Reopelle: Clean Wisconsin leader shocked by Walker agenda
By Brian E. Clark
Keith Reopelle, senior policy director of Clean Wisconsin, has seen a lot of environmental politics over the years and thought he had prepared himself for GOP Gov. Scott Walker's budget.
But Reopelle says he was blindsided by the environmental roll-backs Walker included in his two-year budget plan unveiled on March 1. Walker proposed an end to recycling mandates, reduced phosphorus regulations and the easing of other rules.
“Certainly he is not friendly to the environment, there is no question about that,” Reopelle told WisBusiness.com in a recent interview. “But we didn’t expect this kind of attack on our environmental protections in this state. We didn’t expect that at all.”
The budget came after other signals from the Walker administration. Reopelle called Walker’s pre-budget efforts to slow the move to using more renewable energy short-sighted.
WisBusiness audio“That’s of great concern to us because of his wind-energy moves and also the bio-fuels project at the Charter Street Plant in Madison at the University of Wisconsin,'' Reopelle said.
Walker said he wanted more citizen protections in wind-siting rules and that the Charter Street biomass project was too expensive.
The Walker administration also says it supports a clean environment but says it's necessary to reduce mandates on local governments so they can cope with big revenue sharing cuts.
Reopelle says Walker appears to believe he can promote economic growth by trimming environmental rules. But Reopelle said most Wisconsin residents support protecting the state’s resources.
“Unfortunately, the governor doesn’t seem to understand that we can have strong environmental protections in place and have a strong economy at the same time. In our mind, those two things go hand in hand. Wisconsin has proved that over the years.
“But Walker is really going in the wrong direction in terms of environmental protections, especially in some of the easier, common-sense things like recycling, which makes our communities stronger and also creates jobs.”
Reopelle said he would sum up Walker’s budget bill as “penny wise and dollar foolish.” And in some cases, downright confusing, he added.
“Some of this, like the phosphorus rules, really don’t make sense because that is a federal requirement of the Clean Water Act, so the state can’t phase them out.
“This also puts the regulated community in a very difficult position because this creates uncertainty so they don’t know what the future holds. They were prepared to meet those standards.”
He called the phosphorus rules enacted by the state reasonable.
“We feel like the Legislature and state agencies have done a pretty good job of interpreting the federal laws and how we apply them here in Wisconsin.''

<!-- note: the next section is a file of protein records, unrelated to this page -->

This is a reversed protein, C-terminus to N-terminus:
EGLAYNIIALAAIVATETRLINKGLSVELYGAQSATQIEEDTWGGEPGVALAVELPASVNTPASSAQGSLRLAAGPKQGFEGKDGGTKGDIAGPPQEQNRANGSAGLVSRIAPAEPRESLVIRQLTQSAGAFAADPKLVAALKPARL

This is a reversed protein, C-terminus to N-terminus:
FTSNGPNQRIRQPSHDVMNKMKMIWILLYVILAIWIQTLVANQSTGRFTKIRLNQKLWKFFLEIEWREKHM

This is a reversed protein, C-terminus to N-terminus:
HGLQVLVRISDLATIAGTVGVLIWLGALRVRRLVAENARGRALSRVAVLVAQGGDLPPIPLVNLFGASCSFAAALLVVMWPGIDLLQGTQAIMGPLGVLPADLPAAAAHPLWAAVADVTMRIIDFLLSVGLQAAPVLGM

Reopelle said Wisconsin companies that make anaerobic digesters were poised to grow because of the new phosphorus rules.
The digesters can take a variety of organic waste streams from a variety of sources -- including food processing plants and municipalities -- and turn that waste into energy.
“Communities were prepared to do that. Now, if this budget were to pass in this form, it will create uncertainty for them. That will be very problematic, not to mention the fact that it would be in violation of the federal Clean Water Act, which requires this phosphorus standard. So we are really going to need to have it in place in order to comply with federal law.”
Reopelle said he's especially disappointed with Walker because the environmental roll-backs “do nothing to balance the budget.”
“We did not expect this to come from the governor and certainly not in the budget bill. That’s the wrong place to even discuss it.”
Reopelle said he met with the new Department of Natural Resources secretary, Cathy Stepp, and her deputy, Matt Moroney, shortly before the budget bill was unveiled.
“Neither of them gave any indication that this was coming,” he said. “I would love to know if they knew this was on the way. I say that because we were very encouraged by the secretary’s response to what she thought of the phosphorus rules. She was saying all the right things and we were very pleased.”
Reopelle said he is waiting to see the details of the actual language of the budget bill to better understand the potential impact on the environment.
“It is hard to say what we are going to do at this point,” he said. “We don’t know exactly what we are dealing with. We won’t do anything too drastic in one direction or the other until we see the language. From what we’ve seen in the summary description, though, it doesn’t look good.”
Meanwhile, he said he's willing to give Stepp some time on the job before he judges the former lawmaker and builder. Stepp, who is from Racine County, was a state senator from 2003 to 2007 and a member of the Natural Resources Board from 1998 to 2001.
Reopelle said Stepp and Moroney told him they believe jobs can be created while still protecting the environment.
“We completely agree with that,” he said, while warning that his group will be keeping a close eye on the DNR and its actions down the road.
Reopelle said he had hoped environmental groups and the Walker administration could find a “middle ground where we can work together on things like energy efficiency, where it is a win-win-win.
“Where we can reduce people’s energy bills, create jobs and we can also reduce our dependency on coal and other dirty fossil fuels. We think there is common ground where we can benefit the environment and the economy at the same. But it is tough when we are playing defense.”
Reopelle said he worries that Wisconsin’s national reputation as a leader in environmental protection will be lost if Walker prevails.
“We’ve had a good process with a lot of checks and balances,” he said. “I’d hate to see that scrapped.”